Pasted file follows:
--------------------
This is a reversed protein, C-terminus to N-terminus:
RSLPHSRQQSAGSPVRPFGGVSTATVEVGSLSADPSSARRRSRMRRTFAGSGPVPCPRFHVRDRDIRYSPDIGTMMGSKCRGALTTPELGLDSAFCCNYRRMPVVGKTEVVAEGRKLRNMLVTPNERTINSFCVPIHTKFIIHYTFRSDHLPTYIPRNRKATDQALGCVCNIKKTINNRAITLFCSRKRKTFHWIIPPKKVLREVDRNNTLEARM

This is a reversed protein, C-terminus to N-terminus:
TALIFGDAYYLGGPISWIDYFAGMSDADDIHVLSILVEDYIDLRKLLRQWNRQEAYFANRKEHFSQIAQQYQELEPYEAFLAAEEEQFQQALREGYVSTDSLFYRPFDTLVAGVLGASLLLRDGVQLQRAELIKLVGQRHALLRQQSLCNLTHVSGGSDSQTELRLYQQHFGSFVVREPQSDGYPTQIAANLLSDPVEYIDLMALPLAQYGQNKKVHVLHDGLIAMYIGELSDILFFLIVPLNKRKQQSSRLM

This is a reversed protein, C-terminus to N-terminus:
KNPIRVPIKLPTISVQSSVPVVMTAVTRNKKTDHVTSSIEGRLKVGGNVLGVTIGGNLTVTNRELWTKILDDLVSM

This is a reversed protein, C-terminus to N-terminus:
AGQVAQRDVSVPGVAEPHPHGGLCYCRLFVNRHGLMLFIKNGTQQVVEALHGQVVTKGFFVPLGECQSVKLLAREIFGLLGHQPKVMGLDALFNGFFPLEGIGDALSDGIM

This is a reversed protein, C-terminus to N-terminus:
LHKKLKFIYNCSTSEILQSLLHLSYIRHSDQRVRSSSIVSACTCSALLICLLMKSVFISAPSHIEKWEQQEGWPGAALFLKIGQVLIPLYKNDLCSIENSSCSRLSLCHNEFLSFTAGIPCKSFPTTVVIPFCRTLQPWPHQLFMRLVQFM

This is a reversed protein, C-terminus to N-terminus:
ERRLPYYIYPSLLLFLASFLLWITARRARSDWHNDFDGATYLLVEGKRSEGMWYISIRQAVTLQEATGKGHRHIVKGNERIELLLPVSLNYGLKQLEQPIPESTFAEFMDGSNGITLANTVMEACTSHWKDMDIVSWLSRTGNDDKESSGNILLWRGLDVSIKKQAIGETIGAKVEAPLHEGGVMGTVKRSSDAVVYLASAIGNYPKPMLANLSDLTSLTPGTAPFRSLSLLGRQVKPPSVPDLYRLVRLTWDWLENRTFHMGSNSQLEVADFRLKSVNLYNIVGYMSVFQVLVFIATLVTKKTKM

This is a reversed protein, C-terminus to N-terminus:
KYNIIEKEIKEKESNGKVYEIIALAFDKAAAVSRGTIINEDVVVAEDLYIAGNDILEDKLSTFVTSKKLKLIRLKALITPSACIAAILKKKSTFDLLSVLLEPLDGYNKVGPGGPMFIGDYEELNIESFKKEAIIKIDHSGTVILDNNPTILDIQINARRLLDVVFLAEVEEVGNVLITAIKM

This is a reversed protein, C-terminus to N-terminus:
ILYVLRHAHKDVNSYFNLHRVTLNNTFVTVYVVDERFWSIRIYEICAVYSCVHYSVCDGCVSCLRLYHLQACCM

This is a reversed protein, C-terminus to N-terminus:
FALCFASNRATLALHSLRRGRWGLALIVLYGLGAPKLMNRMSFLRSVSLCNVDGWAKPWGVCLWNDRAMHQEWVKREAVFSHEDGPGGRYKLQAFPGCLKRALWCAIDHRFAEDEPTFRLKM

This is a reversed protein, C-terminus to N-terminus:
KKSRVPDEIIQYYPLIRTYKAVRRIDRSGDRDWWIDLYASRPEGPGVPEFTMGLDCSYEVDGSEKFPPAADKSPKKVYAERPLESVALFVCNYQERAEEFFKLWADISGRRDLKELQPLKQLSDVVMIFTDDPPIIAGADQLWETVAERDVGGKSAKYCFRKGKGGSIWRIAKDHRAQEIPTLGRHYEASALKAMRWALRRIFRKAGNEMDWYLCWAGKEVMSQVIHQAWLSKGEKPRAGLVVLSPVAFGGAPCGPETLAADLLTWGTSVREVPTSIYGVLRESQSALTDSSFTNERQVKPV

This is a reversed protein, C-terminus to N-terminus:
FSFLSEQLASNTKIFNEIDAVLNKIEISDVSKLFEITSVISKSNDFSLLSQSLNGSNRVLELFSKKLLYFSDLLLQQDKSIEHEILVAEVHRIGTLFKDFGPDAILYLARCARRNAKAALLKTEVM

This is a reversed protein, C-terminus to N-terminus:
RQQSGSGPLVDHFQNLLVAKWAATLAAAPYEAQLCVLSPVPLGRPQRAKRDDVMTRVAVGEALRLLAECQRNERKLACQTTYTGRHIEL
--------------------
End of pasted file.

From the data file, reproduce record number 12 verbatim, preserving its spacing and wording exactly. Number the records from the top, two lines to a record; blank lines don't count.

This is a reversed protein, C-terminus to N-terminus:
RQQSGSGPLVDHFQNLLVAKWAATLAAAPYEAQLCVLSPVPLGRPQRAKRDDVMTRVAVGEALRLLAECQRNERKLACQTTYTGRHIEL